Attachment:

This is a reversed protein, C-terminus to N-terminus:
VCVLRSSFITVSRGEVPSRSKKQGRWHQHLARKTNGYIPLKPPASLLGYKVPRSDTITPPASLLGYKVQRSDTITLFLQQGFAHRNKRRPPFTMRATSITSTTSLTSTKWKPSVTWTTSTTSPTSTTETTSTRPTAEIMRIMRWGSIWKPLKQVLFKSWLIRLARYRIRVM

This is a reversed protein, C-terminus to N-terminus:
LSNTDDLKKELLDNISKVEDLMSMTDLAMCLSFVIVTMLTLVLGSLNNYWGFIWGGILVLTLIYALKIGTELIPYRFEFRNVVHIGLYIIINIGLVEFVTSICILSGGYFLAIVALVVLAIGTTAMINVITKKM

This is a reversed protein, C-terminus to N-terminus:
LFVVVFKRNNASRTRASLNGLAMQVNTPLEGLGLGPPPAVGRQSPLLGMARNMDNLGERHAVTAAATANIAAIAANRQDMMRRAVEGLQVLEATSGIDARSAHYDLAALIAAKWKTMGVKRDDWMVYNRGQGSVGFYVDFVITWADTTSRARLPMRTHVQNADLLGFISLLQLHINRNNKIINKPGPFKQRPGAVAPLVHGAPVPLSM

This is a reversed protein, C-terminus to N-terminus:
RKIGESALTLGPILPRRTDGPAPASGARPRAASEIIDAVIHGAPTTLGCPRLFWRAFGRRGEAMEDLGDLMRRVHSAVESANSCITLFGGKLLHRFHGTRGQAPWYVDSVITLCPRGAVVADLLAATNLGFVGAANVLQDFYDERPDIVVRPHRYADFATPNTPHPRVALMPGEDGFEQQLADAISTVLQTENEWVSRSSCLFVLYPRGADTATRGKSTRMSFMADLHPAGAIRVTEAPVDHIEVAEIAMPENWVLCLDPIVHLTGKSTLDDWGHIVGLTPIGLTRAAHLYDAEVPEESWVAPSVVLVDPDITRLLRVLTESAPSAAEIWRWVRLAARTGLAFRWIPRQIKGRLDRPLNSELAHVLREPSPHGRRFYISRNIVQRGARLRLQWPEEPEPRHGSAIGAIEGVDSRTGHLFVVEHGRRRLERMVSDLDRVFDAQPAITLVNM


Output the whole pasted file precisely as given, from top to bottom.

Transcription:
This is a reversed protein, C-terminus to N-terminus:
VCVLRSSFITVSRGEVPSRSKKQGRWHQHLARKTNGYIPLKPPASLLGYKVPRSDTITPPASLLGYKVQRSDTITLFLQQGFAHRNKRRPPFTMRATSITSTTSLTSTKWKPSVTWTTSTTSPTSTTETTSTRPTAEIMRIMRWGSIWKPLKQVLFKSWLIRLARYRIRVM

This is a reversed protein, C-terminus to N-terminus:
LSNTDDLKKELLDNISKVEDLMSMTDLAMCLSFVIVTMLTLVLGSLNNYWGFIWGGILVLTLIYALKIGTELIPYRFEFRNVVHIGLYIIINIGLVEFVTSICILSGGYFLAIVALVVLAIGTTAMINVITKKM

This is a reversed protein, C-terminus to N-terminus:
LFVVVFKRNNASRTRASLNGLAMQVNTPLEGLGLGPPPAVGRQSPLLGMARNMDNLGERHAVTAAATANIAAIAANRQDMMRRAVEGLQVLEATSGIDARSAHYDLAALIAAKWKTMGVKRDDWMVYNRGQGSVGFYVDFVITWADTTSRARLPMRTHVQNADLLGFISLLQLHINRNNKIINKPGPFKQRPGAVAPLVHGAPVPLSM

This is a reversed protein, C-terminus to N-terminus:
RKIGESALTLGPILPRRTDGPAPASGARPRAASEIIDAVIHGAPTTLGCPRLFWRAFGRRGEAMEDLGDLMRRVHSAVESANSCITLFGGKLLHRFHGTRGQAPWYVDSVITLCPRGAVVADLLAATNLGFVGAANVLQDFYDERPDIVVRPHRYADFATPNTPHPRVALMPGEDGFEQQLADAISTVLQTENEWVSRSSCLFVLYPRGADTATRGKSTRMSFMADLHPAGAIRVTEAPVDHIEVAEIAMPENWVLCLDPIVHLTGKSTLDDWGHIVGLTPIGLTRAAHLYDAEVPEESWVAPSVVLVDPDITRLLRVLTESAPSAAEIWRWVRLAARTGLAFRWIPRQIKGRLDRPLNSELAHVLREPSPHGRRFYISRNIVQRGARLRLQWPEEPEPRHGSAIGAIEGVDSRTGHLFVVEHGRRRLERMVSDLDRVFDAQPAITLVNM